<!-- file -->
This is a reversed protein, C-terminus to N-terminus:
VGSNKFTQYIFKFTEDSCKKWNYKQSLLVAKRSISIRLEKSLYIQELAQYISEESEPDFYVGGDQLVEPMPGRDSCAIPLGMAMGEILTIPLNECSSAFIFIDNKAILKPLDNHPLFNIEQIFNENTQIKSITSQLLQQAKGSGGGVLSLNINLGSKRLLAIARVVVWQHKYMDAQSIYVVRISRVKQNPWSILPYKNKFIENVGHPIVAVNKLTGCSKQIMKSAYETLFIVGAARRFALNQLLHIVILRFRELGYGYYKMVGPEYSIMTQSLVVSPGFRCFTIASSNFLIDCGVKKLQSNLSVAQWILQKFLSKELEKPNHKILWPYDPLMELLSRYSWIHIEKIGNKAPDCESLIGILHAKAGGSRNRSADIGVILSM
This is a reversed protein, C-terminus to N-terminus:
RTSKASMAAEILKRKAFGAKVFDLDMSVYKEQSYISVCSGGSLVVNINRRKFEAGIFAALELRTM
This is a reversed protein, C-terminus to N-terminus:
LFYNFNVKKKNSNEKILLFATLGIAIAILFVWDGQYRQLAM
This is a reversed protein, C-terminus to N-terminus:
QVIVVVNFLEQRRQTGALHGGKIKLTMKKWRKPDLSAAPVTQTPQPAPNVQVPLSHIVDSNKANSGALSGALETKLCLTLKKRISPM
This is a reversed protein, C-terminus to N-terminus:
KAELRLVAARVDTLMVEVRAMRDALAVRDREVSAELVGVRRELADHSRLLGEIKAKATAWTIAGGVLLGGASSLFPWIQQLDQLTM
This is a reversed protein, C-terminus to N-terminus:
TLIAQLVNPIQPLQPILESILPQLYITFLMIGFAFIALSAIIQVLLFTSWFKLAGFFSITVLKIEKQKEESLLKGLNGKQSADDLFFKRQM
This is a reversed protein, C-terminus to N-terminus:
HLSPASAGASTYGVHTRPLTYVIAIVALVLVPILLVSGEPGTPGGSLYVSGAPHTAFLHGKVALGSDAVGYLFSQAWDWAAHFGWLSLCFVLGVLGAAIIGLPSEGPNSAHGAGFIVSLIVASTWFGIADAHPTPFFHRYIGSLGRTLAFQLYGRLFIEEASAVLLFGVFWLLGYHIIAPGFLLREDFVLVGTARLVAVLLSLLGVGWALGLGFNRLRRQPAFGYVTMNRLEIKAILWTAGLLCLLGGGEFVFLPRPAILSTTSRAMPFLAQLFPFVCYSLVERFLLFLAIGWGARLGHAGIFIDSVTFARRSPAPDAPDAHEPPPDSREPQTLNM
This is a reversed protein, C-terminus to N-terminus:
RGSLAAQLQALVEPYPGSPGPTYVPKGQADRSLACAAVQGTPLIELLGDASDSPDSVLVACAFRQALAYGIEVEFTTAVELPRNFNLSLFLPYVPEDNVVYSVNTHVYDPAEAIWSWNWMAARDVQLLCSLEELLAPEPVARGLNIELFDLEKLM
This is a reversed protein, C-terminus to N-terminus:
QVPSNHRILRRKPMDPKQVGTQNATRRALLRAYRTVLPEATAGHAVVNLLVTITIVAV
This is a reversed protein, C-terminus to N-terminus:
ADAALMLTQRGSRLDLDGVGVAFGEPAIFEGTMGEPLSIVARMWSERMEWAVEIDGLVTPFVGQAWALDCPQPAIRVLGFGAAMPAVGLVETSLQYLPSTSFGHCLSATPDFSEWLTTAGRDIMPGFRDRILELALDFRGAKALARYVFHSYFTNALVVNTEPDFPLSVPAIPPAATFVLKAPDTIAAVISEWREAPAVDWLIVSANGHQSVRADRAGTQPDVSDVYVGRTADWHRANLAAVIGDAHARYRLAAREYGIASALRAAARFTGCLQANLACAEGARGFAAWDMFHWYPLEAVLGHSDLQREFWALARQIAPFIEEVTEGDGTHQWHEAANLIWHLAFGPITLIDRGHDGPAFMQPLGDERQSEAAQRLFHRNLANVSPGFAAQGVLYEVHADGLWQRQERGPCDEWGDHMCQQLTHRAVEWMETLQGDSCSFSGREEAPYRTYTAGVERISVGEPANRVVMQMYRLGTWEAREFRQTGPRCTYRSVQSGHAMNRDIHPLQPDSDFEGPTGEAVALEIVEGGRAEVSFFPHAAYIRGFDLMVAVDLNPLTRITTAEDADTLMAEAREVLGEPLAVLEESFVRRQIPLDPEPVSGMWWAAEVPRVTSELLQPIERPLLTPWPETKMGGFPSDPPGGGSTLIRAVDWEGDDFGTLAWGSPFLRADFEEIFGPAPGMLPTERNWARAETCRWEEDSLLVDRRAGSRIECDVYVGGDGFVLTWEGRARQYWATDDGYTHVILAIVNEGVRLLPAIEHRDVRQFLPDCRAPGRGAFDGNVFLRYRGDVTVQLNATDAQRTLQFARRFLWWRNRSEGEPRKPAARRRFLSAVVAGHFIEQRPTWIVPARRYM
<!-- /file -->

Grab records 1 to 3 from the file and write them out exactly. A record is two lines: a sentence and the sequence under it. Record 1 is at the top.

This is a reversed protein, C-terminus to N-terminus:
VGSNKFTQYIFKFTEDSCKKWNYKQSLLVAKRSISIRLEKSLYIQELAQYISEESEPDFYVGGDQLVEPMPGRDSCAIPLGMAMGEILTIPLNECSSAFIFIDNKAILKPLDNHPLFNIEQIFNENTQIKSITSQLLQQAKGSGGGVLSLNINLGSKRLLAIARVVVWQHKYMDAQSIYVVRISRVKQNPWSILPYKNKFIENVGHPIVAVNKLTGCSKQIMKSAYETLFIVGAARRFALNQLLHIVILRFRELGYGYYKMVGPEYSIMTQSLVVSPGFRCFTIASSNFLIDCGVKKLQSNLSVAQWILQKFLSKELEKPNHKILWPYDPLMELLSRYSWIHIEKIGNKAPDCESLIGILHAKAGGSRNRSADIGVILSM
This is a reversed protein, C-terminus to N-terminus:
RTSKASMAAEILKRKAFGAKVFDLDMSVYKEQSYISVCSGGSLVVNINRRKFEAGIFAALELRTM
This is a reversed protein, C-terminus to N-terminus:
LFYNFNVKKKNSNEKILLFATLGIAIAILFVWDGQYRQLAM